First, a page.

As a cartoonist, the layout was very important to him. He wanted the English to balance the Hebrew and Aramaic texts, side by side, and not on another page or below as is so frequently the case.
He also wanted the explanatory cartoons to act as a frame to the traditional Haggadah text.
The main cartoon character is Shuldig, who has always been featured as the central character in Kirschen’s cartoons and represents Kirschen himself. There is less of him in the Haggadah, as Kirschen gives way to other characters who are more relevant to the story. “Shuldig,” by the way, is the Yiddish word for blame.
The above-mentioned are not the only differences between “The Dry Bones Passover Haggadah” and all others. The English is modern and simple. The four sons become four children so as to avoid gender discrimination, possibly because Kirschen was born on March 8, which is International Women’s Day. In fact, this year he celebrated his 80th birthday. But what is essentially different is that Kirschen opened the covers of his Haggadah to Moses, depicting him briefly as a baby in a floating basket and later as an old, white bearded man pleading with a nasty Pharaoh.
To make life easy for the uninitiated, Kirschen has provided a 15-point guide to Seder rituals, presented in a visually pleasing and user-friendly manner, with the Hebrew word in large black type accompanied by the page number, the English transliteration in smaller type, and what actions such as making Kiddush , washing hands, dipping vegetables and breaking matza, are preceded by the verse that begins with each of the words in the guide-cum-index.
This is an absolute boon for people who have difficulty in following the rituals, and prevents the embarrassment of having a knowledgeable neighbor sitting alongside frequently flipping pages for the person trailing behind.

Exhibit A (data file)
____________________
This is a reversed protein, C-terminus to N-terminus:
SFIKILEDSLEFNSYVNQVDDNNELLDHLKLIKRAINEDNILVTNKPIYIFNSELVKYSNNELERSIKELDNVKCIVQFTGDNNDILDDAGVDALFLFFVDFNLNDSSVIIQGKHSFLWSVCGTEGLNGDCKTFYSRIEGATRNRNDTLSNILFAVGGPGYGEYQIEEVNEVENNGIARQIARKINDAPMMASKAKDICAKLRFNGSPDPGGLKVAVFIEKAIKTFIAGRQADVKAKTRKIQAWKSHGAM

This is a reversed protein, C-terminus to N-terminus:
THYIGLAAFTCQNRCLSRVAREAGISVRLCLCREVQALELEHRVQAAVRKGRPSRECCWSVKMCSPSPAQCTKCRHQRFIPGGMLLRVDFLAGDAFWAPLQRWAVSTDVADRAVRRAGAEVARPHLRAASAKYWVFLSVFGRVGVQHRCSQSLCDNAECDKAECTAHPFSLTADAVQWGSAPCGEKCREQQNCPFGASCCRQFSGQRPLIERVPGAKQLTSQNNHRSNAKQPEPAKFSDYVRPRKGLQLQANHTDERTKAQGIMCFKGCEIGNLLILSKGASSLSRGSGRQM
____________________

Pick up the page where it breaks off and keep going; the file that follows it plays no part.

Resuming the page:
The cartoon ‘conversations’ taking place around the text of the Haggadah are so amusing that they may sometimes distract some of the people sitting around the table from the actual Seder service.
The cartoon characters all speak colloquial English, so much so that with a little imagination, one can almost hear them.
A couple of sections include transliteration as well as translation, so even non-Jewish guests will not feel excluded. Even without the transliteration, anyone with a basic knowledge of English can follow the gist of the story.
This is an extremely inclusive Haggadah that turns the browser into a reader. Al- though it is customary in many households for everyone sitting around the table to read a verse or two aloud, those who skip the traditional text in favor of the cartoon and comic strip dialogues will come away with more knowledge about the festival and its background than they had when they first sat down.
It’s the type of Haggadah that one wants to look at throughout the year and not just on Pessah. It’s not only beautifully illustrated, it’s funny too! In the US, UK and EU, “The Dry Bones Passover Haggadah” can be purchased from Amazon and at many Jewish bookstores and online direct from Koren or Menorah Publishers. (http://amzn.to/2HnSSaJ)
In Israel, it can be purchased at most Tzomet Sfarim Bookstores and in Jerusalem at Pomeranz books and direct from Koren Publishers. (https://www.korenpub.com/koren_en_ils/koren/holidays/pesah/the-dry-bones-passover-Haggadah.html)